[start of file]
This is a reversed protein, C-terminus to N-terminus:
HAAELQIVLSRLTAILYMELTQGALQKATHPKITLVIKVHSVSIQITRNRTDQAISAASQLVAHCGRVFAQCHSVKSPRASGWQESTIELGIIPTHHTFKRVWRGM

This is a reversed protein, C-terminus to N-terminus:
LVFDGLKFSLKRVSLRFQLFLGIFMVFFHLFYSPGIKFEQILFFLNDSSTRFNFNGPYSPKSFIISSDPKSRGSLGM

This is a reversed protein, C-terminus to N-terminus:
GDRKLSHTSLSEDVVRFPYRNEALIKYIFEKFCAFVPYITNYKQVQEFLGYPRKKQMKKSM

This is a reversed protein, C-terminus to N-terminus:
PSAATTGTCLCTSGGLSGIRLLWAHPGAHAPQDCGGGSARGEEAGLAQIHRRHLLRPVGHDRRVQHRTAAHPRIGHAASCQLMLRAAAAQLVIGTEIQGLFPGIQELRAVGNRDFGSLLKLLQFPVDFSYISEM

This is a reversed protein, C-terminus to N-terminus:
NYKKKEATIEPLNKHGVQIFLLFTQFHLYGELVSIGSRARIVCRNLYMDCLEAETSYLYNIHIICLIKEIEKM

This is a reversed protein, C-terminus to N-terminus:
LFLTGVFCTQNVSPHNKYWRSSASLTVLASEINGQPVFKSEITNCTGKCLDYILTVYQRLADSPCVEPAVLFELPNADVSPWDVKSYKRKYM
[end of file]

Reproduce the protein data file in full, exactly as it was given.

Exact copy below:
This is a reversed protein, C-terminus to N-terminus:
HAAELQIVLSRLTAILYMELTQGALQKATHPKITLVIKVHSVSIQITRNRTDQAISAASQLVAHCGRVFAQCHSVKSPRASGWQESTIELGIIPTHHTFKRVWRGM

This is a reversed protein, C-terminus to N-terminus:
LVFDGLKFSLKRVSLRFQLFLGIFMVFFHLFYSPGIKFEQILFFLNDSSTRFNFNGPYSPKSFIISSDPKSRGSLGM

This is a reversed protein, C-terminus to N-terminus:
GDRKLSHTSLSEDVVRFPYRNEALIKYIFEKFCAFVPYITNYKQVQEFLGYPRKKQMKKSM

This is a reversed protein, C-terminus to N-terminus:
PSAATTGTCLCTSGGLSGIRLLWAHPGAHAPQDCGGGSARGEEAGLAQIHRRHLLRPVGHDRRVQHRTAAHPRIGHAASCQLMLRAAAAQLVIGTEIQGLFPGIQELRAVGNRDFGSLLKLLQFPVDFSYISEM

This is a reversed protein, C-terminus to N-terminus:
NYKKKEATIEPLNKHGVQIFLLFTQFHLYGELVSIGSRARIVCRNLYMDCLEAETSYLYNIHIICLIKEIEKM

This is a reversed protein, C-terminus to N-terminus:
LFLTGVFCTQNVSPHNKYWRSSASLTVLASEINGQPVFKSEITNCTGKCLDYILTVYQRLADSPCVEPAVLFELPNADVSPWDVKSYKRKYM